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Now Extended! Call for Conference Papers: Emerging technologies, social media and the politics of the algorithm

The Centre for Critical Media Literacy (CCML) at TU Dublin will welcome keynote speaker Dan McQuillan, Lecturer in Creative and Social Computing at Goldsmiths, University of London, who will speak on 'Anti-Fascist AI'. We are still seeking proposals for papers and panels at our third annual interdisciplinary conference, which seeks to look more deeply at now-familiar concepts such as Artificial Intelligence (and the ubiquitous algorithms that it powers), Big Data, and the Internet of Things.

Technological University Dublin City Campus, Aungier Street, October 18 & 19, 2019

For non-computer-scientists, the computation behind today's evolving technology is something of a black box: lack of understanding of how software has evolved is a weakness even in sophisticated social-science and media-studies research. Interdisciplinary encounters are vital also for computer scientists: the evolution of software has brought them into new terrain where they too urgently need to discuss fundamental changes in their own paradigm with other people – researchers whose work demands that they analyse complex and dynamic systems, social and otherwise. Social-media algorithms are characterised by a dizzying web of emergent properties and unintended consequences, in societies where most people seem to believe computers are ‘scientific’ and therefore always deterministically behave as programmed to do.

The politics of the algorithm, or what Zeynep Tufekci calls ‘computational politics’, happen in the real world, amid struggles for inclusion and justice; and ‘technopoly’ (Siva Vaidhyanathan’s term) is a vital matter for anyone seeking to address political and economy power. What are the implications of technological change for the people who use systems for communication and social media? What do these complex systems of computation mean, in particular, for those who have been using social media to organise networks and disseminate information? This conference will take an interdisciplinary approach that puts human equality, inclusion and social change – rather than commercially driven techno-enthusiasm or fears of popular engagement – firmly at the centre of the discussion. We encourage researchers to look beyond various symptoms of the social/computational crisis to address its deeper causes. As Vaidhyanathan quips, there are just two things wrong with social media, ‘how it works and how people use it’. We seek challenging, unpatronising and non-reductive explorations of both these ‘hows’.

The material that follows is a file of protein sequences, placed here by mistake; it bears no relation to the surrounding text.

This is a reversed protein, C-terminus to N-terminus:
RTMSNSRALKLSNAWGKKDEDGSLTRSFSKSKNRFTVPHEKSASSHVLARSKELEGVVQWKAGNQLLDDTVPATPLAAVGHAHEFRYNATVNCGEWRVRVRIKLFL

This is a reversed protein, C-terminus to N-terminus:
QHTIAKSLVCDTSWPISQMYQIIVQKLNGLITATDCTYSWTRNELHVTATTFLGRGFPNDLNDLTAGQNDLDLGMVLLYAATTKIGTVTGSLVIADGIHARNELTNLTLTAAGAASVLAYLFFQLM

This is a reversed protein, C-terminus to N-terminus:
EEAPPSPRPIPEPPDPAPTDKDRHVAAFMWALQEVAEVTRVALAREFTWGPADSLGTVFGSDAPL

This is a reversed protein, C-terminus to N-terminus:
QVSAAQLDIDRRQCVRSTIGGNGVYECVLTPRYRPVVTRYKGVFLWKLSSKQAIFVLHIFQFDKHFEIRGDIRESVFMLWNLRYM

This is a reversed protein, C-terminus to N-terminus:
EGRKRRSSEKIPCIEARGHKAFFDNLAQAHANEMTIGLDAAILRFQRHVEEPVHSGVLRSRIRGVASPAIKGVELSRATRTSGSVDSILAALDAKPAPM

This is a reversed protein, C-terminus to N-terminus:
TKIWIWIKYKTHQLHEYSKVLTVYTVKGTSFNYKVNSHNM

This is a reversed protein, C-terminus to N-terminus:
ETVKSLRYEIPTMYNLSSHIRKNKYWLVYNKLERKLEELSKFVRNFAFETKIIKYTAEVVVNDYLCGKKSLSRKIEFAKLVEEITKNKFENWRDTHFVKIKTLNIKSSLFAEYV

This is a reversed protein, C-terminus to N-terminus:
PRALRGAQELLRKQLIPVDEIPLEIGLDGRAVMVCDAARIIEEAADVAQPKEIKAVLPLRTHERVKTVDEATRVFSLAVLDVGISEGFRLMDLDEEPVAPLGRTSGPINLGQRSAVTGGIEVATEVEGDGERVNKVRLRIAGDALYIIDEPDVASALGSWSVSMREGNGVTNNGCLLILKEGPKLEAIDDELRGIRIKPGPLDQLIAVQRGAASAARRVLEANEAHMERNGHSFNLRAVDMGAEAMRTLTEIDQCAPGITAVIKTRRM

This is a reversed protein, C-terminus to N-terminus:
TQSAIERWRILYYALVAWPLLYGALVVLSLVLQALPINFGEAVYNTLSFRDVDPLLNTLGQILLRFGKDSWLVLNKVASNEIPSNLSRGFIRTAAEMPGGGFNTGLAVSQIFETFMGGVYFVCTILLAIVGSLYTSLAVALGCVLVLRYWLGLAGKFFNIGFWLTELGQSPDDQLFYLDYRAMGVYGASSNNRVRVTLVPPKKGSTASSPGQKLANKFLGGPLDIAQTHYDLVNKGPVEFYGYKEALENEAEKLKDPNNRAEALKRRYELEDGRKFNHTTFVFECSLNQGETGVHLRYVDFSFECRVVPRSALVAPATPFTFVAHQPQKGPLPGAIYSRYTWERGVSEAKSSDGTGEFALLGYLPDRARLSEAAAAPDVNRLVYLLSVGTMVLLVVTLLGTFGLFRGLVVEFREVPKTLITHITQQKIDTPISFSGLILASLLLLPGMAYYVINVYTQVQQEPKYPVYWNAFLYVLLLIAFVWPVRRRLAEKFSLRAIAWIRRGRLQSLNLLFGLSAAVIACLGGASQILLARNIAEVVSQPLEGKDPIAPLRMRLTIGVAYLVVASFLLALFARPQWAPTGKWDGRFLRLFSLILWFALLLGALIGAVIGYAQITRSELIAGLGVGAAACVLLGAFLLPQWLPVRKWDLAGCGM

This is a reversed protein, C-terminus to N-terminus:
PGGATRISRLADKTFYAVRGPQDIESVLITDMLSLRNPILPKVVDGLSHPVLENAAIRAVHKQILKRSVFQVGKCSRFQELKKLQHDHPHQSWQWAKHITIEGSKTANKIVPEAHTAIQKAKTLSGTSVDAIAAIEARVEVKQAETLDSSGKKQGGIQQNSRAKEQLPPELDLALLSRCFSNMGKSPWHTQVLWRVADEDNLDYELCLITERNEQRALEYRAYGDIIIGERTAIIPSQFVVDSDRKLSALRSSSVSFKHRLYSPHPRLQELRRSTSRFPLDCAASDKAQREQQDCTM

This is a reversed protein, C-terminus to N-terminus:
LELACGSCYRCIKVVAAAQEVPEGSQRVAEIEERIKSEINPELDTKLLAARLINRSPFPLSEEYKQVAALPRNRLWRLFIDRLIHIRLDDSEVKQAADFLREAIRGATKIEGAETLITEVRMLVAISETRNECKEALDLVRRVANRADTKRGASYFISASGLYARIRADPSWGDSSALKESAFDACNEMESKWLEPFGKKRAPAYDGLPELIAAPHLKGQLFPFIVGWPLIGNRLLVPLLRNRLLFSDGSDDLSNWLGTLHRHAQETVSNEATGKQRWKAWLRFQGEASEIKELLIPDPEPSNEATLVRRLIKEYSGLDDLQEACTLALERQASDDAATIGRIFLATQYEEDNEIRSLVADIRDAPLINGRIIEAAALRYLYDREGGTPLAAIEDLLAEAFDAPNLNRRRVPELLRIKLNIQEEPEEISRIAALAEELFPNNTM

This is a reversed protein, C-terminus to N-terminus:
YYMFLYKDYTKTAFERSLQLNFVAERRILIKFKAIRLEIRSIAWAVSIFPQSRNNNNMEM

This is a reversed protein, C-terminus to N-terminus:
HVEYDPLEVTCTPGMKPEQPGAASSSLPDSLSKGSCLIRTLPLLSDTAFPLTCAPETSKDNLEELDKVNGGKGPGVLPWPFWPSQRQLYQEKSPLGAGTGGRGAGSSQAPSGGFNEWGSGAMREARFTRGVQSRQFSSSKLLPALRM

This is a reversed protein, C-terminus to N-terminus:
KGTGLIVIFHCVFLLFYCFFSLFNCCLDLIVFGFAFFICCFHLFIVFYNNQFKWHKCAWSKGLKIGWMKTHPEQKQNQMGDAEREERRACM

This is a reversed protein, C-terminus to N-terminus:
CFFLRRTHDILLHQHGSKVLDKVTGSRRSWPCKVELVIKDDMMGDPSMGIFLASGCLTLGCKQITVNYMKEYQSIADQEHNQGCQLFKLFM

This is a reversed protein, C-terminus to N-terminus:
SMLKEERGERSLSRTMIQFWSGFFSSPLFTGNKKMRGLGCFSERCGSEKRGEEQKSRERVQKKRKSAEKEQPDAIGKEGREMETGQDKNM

Proposals are welcome from various disciplines, on themes including computation for social, gaming and information networks; participation and engagement; and pedagogy in and beyond digital media and information literacy. The conference will employ and encourage universal design, for maximum participation from communities often excluded from academic events.

Abstracts and panel proposals of no more than 250 words in length should be sent to by July 20th, 2019. 

Committed to equality and participatory research, to inclusion in education at every level, to media as tools for creative engagement, and to 'literacy' that is broad, systemic and critical, the Centre for Critical Media Literacy hosts ongoing projects include experiments in using social media and other tools to promote journalistic transparency in a diverse urban neighbourhood; public events that link academic research in media and technology with community education and production practice, expanding the concept of included ‘publics’ to incorporate people often left out by barriers of, e.g., intellectual and developmental disabilities, age and class; research into systemic dimensions of such exclusions; and study of potential consequences of computational advances on media and communication. For further information, contact or see

Previous events and publication: The Centre hosted its second annual conference, 'Taking Back the Web', in October 2018, and an inclusive family-friendly parallel event, 'Making the Web'‌. About 200 people attended. The inaugural conference of the Centre took place in October 2017. Speakers have included Irish journalist and broadcaster Vincent Browne, artist and activist Grace Dyas, author Gavan Titley, the British Labour Party’s digital consultant Dr Richard Barbrook, Prof David Buckingham, Facebook executive Niamh Sweeney, and many others. The peer-reviewed open-access journal Irish Communications Review has published papers given at the first conference.




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